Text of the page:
First a career milestone, and now a life milestone.
Joel Dahmen, a former University of Washington golfer and a Clarkston native, celebrated his first victory on the PGA Tour at the end of March.
Late last month, Dahmen celebrated his 10th anniversary of surviving cancer, meaning that today — National Cancer Survivors Day — will have extra meaning for him.
Dahmen lost his mother to cancer while he was a junior at Clarkston High School. A few years later, Dahmen’s older brother was diagnosed with testicular cancer, and two years after that, in 2011, Joel was diagnosed with testicular cancer.
It has been quite a decade since. Dahmen beat cancer (as did his brother), restarted his golf career, made his way through the mini-tours, hired a longtime friend as his caddie, married the woman who gave him the kick he needed, became one of the more popular players on the PGA Tour, and now is a winner on that Tour.
It’s a lot, but it also explains the emotional celebration Dahmen had on the 18th green with caddie Geno Bonnalie and wife Lona (Skutt) Dahmen after winning the Corales Puntacana Resort & Club Championship in the Dominican Republic in the last week of March.
“My road and my journey took me longer to get to the PGA Tour, and longer to win,” said Dahmen, 33, who lives in Scottsdale, Ariz. “But also, I have an incredible wife who has been my side for nine years, and she has been through it all, and Geno, who was one of the only guys by my side when I was going through (cancer), and those two people on the green with me have been with me since the beginning.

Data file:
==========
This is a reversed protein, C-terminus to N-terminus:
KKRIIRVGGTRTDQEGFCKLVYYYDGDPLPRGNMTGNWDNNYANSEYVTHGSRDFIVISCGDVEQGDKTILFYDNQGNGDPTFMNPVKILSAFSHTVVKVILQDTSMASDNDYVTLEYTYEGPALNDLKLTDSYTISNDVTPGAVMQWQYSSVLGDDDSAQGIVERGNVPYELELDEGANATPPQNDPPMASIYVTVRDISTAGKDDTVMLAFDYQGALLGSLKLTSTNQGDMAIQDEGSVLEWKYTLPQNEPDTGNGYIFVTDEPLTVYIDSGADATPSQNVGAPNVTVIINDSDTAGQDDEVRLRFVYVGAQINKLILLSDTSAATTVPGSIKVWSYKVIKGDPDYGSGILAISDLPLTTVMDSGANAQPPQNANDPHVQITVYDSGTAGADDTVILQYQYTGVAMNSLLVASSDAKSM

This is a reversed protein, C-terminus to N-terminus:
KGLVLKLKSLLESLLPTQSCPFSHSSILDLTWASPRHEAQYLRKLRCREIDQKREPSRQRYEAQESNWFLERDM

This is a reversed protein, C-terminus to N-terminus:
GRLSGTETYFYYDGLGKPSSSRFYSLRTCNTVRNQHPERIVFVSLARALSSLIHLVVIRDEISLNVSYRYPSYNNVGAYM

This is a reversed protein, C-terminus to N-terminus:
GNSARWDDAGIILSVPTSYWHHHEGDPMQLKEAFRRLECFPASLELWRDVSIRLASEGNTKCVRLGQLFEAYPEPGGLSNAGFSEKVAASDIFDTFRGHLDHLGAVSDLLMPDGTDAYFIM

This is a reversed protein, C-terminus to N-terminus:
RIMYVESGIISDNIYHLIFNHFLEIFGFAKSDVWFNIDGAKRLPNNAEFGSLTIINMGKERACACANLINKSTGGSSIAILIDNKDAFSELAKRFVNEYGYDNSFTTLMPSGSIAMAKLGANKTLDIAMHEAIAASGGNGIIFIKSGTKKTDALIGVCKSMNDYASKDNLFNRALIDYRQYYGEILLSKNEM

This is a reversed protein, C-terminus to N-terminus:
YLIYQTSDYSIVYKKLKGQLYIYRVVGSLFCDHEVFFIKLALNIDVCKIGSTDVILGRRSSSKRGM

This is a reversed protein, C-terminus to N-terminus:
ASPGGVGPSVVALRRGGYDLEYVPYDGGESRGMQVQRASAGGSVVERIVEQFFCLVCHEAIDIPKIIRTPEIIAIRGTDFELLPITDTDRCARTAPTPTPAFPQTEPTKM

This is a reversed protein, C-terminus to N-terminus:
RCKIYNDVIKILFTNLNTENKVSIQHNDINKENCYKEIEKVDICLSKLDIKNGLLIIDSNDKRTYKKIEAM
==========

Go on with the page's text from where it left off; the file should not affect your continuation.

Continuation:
“It was just so much raw emotion, something we had always dreamed about.”
In 2014, the chances of Dahmen winning on the PGA Tour seemed small. He had beaten cancer but had been unable to advance out of the Canadian tour. In the fall of 2013, he failed in PGA Tour qualifying school and fell into a funk.
That’s when then-girlfriend Lona stepped in, telling him to either get back on the golf course or get a job.
“She worked two jobs to pay our bills,” Dahmen said. “She was always there, she was always pushing me — and she didn’t care if I played golf or not, she just wanted me to be the best version of myself, and she gave me a kick in the butt when I probably didn’t want to get kicked in the butt.”
The rest is history. He won two times on the Canadian Tour to advance to the Korn Ferry Tour and hired Bonnalie as his caddie.
In 2016, he earned his PGA Tour card by finishing in the top 25 of the Korn Ferry Tour standings — finishing at No. 25, $975 more than Xander Schauffele, who has also gone on to bigger things.
Dahmen started to make a name for himself in 2018, with a second-place finish, three finishes in the top 10 and 11 in the top 25 and made nearly $1.5 million. In December that year, with Bonnalie officiating, he married Lona.
It was even a better golf season in 2019, with another second-place finish, and more than $1.9 million in earnings.
He was emerging off the course as well, with a social media presence and a reputation as a nice guy — he was recently No. 23 in Golf Digest’s list of the 30 nicest guys on the PGA Tour.